Diesel Prices and Fuel Tax

Friday, 25th November, 2011

Diesel prices and fuel tax

Diesel, an oil derivative, is the principal fuel for commercial vehicles. Its current UK price is approximately £1.10/lit, of which diesel duty makes up around 50.35p/lit – considerably more than the EU average of 24.97p/lit. Diesel prices rose by 20% in 2007 and the Chancellor of the Exchequer has scheduled a further 2p/lit rise in March 2008. On top of this, fuel prices also include 17.5% VAT. Diesel is also known as Derv, or ultra-low-sulphur diesel (ULSD). In the future all diesel will be sold as a 5% bioblend on forecourts as part of the government’s commitment to meet its 2010 Renewable Transport Fuel Obligation (RTFO)

Running Costs

Diesel accounts for 40% of road transport operators’ running costs. As such, fuel economy measures can have a huge effect on profitability. However, it is often not possible for road transport operators to pass on rising fuel costs to their customers. It is cheaper for operators to purchase fuel in bulk to be bunkered on their premises. Bulk diesel costs approximately 92p/lit. Drivers can also buy diesel with a fuel card, which is essentially a credit system.
What affects diesel prices?

Diesel prices are vulnerable to the underlying price of crude oil. In 2007 oil reached $100 a barrel. Factors affecting oil prices include:
  • The accessibility of remaining oil fields
  • Fears that oil production has passed its peak
  • Rising global demand
  • Wars
  • Terrorist activity

The dollar-sterling exchange rate affects the price UK operators pay as all oil is purchased in dollars; hence a stronger dollar means UK operators get less for their money.
Why is UK diesel so expensive?

In a word, tax. In 1979 UK diesel was the third cheapest in the world; it is now the most expensive. In 1993 the Conservative government introduced a fuel duty escalator which set fuel taxes at 3% above inflation. This was for two reasons – to generate revenue and to discourage car use on environmental grounds. Subsequent governments have continued high fuel tax policies; politicians of both major parties say the Treasury will not cut fuel duty.
The future of fuel duty

The Conservative Shadow Cabinet has discussed re-introducing the fuel duty escalator. However, the current Labour government is piloting local road pricing schemes to which it has committed £18m in pump-priming money. Road pricing could theoretically remove the tax burden from fuel, although motoring would not become cheaper. It seems likely that regional congestion charges and road pricing will affect urban areas in the future; these policies are already in evidence in Durham, on the M6 toll road, and in London.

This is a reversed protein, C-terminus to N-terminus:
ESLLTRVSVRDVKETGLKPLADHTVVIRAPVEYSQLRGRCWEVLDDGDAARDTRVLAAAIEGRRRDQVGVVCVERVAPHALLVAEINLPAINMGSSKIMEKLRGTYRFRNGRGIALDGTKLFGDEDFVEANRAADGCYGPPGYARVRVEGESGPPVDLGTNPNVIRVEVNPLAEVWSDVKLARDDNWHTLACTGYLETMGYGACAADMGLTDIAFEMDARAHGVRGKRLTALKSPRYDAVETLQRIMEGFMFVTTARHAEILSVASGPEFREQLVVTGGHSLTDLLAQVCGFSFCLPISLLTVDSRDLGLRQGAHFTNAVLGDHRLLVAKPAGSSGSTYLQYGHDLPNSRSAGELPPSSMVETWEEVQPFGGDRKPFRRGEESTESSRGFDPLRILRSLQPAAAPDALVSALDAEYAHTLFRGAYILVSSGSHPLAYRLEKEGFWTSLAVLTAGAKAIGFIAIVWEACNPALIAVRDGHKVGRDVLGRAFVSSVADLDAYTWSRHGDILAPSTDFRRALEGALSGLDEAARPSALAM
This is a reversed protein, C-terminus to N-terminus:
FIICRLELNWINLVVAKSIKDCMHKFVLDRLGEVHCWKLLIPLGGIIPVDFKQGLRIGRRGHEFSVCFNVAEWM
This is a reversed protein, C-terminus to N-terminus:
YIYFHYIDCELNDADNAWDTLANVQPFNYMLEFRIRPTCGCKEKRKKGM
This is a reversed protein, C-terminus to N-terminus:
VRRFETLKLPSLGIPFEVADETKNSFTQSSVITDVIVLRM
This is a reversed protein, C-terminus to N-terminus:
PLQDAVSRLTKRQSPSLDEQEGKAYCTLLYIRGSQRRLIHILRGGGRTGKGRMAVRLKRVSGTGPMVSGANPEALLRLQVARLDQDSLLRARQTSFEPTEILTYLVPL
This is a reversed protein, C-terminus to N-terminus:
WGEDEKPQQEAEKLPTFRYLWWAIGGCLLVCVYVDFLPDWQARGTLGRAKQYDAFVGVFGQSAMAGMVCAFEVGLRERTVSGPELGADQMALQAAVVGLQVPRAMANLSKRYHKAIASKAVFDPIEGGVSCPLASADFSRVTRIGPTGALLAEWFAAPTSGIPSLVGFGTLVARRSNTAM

A recent government-commissioned report by Sir Rod Eddington appeared to support the introduction of a national road pricing scheme; however Eddington later backed down, saying he had only ever envisaged regional schemes as part of a package of solutions to congestion.

Road pricing would, theoretically, be tax-neutral – although whether this rebate would be given against vehicle excise duty (VED) or fuel is undecided.
The problems of high fuel duty

It can be argued that, environmentally, high fuel duty is beneficial in suppressing fuel use and forcing ever greater fleet efficiencies. Indeed it is one of the reasons the UK road transport industry is among the most efficient in the world.

However, there are a number of subsequent problems:

High fuel duty is inflationary

Continental hauliers are able to run much more cheaply in the UK on cheaper foreign diesel. Their vehicles often stay in the UK for several days at a time, undercutting UK hauliers for domestic work. This is particularly problematic in port regions as evidenced in the Burns Freight Taxes Inquiry.

There is a limit to the fleet efficiencies UK operators can make. Road transport is essentially a service industry and deliveries must therefore be made to the timescale and in the quantities demanded by the customer. It is also a highly regulated industry with delivery times, night-time running and vehicle size all limited by law.
High fuel prices are forcing UK operators out of business and costing jobs. The industry is losing a high proportion of firms to failure or consolidation and it has surrendered its place in the international haulage market almost entirely.

EU fuel duty harmonisation

The EU has long sought fuel duty harmony, recently insisting the minimum duty was raised. However EU law clashes with the rights of member states to set their own tax thresholds. It also limits the ability of member states to impose taxes such as a vignette on visiting commercial vehicles.
Campaigns against high fuel duty

The Freight Transport Association (FTA), Road Haulage Association (RHA) and trade magazines such as Commercial Motor and Motor Transport have long campaigned against the damaging effects of high fuel duty on the UK road transport industry. In February 2008 the FTA and RHA met with other trade sector organisations to secure backing for a cross-industry campaign.

They subsequently met with the Chancellor although to little apparent effect. Fuel companies are also afraid that high fuel taxes suppress demand for their product. There are also calls for open-book accounting, which details for freight customers exactly how much of their bill pays for fuel, and for fuel duty receipts at forecourts which show the amount of tax fuel consumers have paid.

Bookmark and Share